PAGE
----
Maine(ly) Trek

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Zine
Title: Maine(ly) Trek
Publisher: Walking Carpet Press
Editor(s): Mary Ann Drach, Kathleen Lynch & Lizette R. Leveille, Jan Lee and Ruth Hazelton
Date(s): 1979-1986
Series?:
Medium: print
Size:
Genre:
Fandom: Star Trek: TOS and multimedia
Language: English
External Links:
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Maine(ly) Trek is a gen multifandom anthology with an emphasis on Star Trek: TOS.

Issue 1

front cover of issue #1

Maine(ly) Trek 1 was published in 1979 and contains 110 pages.

  • Editorial (2)
  • Map (where we come from) (5)
  • Incident by Lizette R. Leveille, art by Gennie Summers--An injured woman is saved by Darth Vader. (6)
  • Dream of a Vulcan Healer, poem by Martha Hodgkins Rafter (11)
  • Royal Flush by Mary Ann Drach--The results of a poker game threaten the delicate friendship of Dr. McCoy and Mr. Spock. (12)
  • Awaiting the Return of Count Dracula, The Count, poem by Amy Manring (reprinted in Dracula) (17)
  • Star Light, Star Bright, poem by Gina Goff (18)
  • The Raid on Kuloth by Dave Whiteneck--Original fantasy. (20)
  • art (24)
  • Who Are You? by Martha Hilton--Star Wars/Snoopy cartoon. (25)
  • Meeting in Time by Linda K. Roper--Two twentieth-century people are accidentally dropped on the Enterprise and spend some time with the crew. (26)
  • Vulcan Minds, poem by Amy Manring (42)
  • Epilogue by Ginna Lacroix--Tag to "City on the Edge of Forever" (also in Trek Encore #1) (43)
  • Embryo, poem by C.W. Wolford (44)
  • Challenge to writers (46)
  • Enterprise Wordsearch, puzzle by Gail Pease (47)
  • Maureen by Jan Lee--Letter from a Starfleet commander recounting how she temporarily filled in for Spock on the Enterprise. (48)
  • Death of the Sun God, Science Fiction Sonnet, poem by Amy Manring (53)
  • Double or Nothing, quiz by Sheila Griffin (54)
  • The Postulant by Martha Hilton--Darth Vader endures a harsh ordeal to become one of the Sith Lords. (56)
  • One, the Changing of a Definition, poem by Ginna Lacroix (60) (also in Trek Encore #1)
  • cartoon by Gail Pease (61)
  • Safety Valve by Sandy Hall (62)
  • Beyond the Eastern Gate by Mary Ann Drach, art by Sue Klasky--Follow-up to "The Paradise Syndrome." The needs of Miramanee's tribe must be addressed before the Enterprise can leave, and McCoy must help Kirk and Spock resolve their own conflicts. (63)
  • Farewell note: If the Wookie (sic) Ran Away by Amy Manring (110)
  • Daffynitions by Sheila Griffin (110)
  • art by Daniel Barnett, Steve K. Dixon, Mary Ann Drach, Sue Klasky, Michael Leveille, E. Ernest Lynch III, Amy Manring (inside front cover), Patricia Long (inside back cover), Ronald Megrossi, Gail Pease, Barabar M. Stultz (back cover) and Gennie Summers.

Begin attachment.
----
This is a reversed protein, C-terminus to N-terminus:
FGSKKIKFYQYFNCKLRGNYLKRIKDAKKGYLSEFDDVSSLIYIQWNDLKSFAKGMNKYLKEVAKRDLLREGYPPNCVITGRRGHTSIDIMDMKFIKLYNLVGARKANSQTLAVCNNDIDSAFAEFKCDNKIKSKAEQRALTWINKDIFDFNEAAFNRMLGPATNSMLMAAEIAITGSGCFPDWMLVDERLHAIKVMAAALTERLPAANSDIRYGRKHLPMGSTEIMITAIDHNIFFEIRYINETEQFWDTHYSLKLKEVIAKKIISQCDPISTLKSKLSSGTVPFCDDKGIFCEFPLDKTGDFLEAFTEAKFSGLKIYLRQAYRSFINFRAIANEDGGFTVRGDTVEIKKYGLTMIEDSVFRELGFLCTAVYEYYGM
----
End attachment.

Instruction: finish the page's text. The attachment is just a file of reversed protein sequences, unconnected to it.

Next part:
Reactions and Reviews: Issue 1

[zine]: Most is good to excellent... The cover art is apropos to the name... and all art, cover front and back, inside and out is excellently reproduced... The typos are rare... An excellent first try for our Mainefen! One can only hope that MT #2 will be as good. [1]

Issue 2

front cover of issue #2, Terry Lynch
back cover of issue #2, Bob Eggleton

Maine(ly) Trek 2 was published in 1980 and contains 159 pages. Cover by Terry Lynch; back cover by Bob Eggleton. Other art by Barbara Gordon, Penny Hoagland, Amy l. Manring, Gail Pease, Sue Klasky, Terry Lynch, Barbara Stultz, Steve K. Dixon, Gloria-Ann Rovelstand (inside front cover), Joe Park (inside back cover), Mark Barnard, Jeannie Ecklund.

  • Take My Alien, Please by Barry B. Longyear (SF) (p. 1-9)
  • Whatafix by Jan Lee & Lizette Leveille (Star Trek: TOS/Asterix and Obelix) (p. 10-26)
  • The Paintbox, poem by Sheila M. Griffin (27)
  • Lord and Child by Martha Hilton (Star Wars) (p. 28-31)
  • Wookiee Portfolio by Amy Manring (Star Wars) (32)
  • The Answer by Ginna LaCroix (Star Trek: TOS) (p. 36-46) (also in Trek Encore #2)
  • Misery Loves Company by Freda Rayborn (Star Trek: TOS) (p. 47)
  • No, Mr. Spock by Gail Pease (48)
  • A Ball of Yellow Light by Martha Hodgkins Rafter (49)
  • Nighthound by Dave Whiteneck (Original Fiction) (p. 50-55)
  • Old Doctors Never Die, Nor Do They Fade Away, poem by Merlin Thomas (56)
  • Soliloquy on a Beautiful Lady by Merlin Thomas (57)
  • Aliens Portfolio (drawings) (58)
  • This Stranger My Friend by Anonymous (Star Wars) (p. 66-67)
  • Work Bee Wordsearch by Ruth Hazelton (68)
  • Creative Response, Last Thoughts by Cathi Brown (69)
  • Marriage of Necessity by Colette Mak (Star Trek: TOS) (p. 73-95)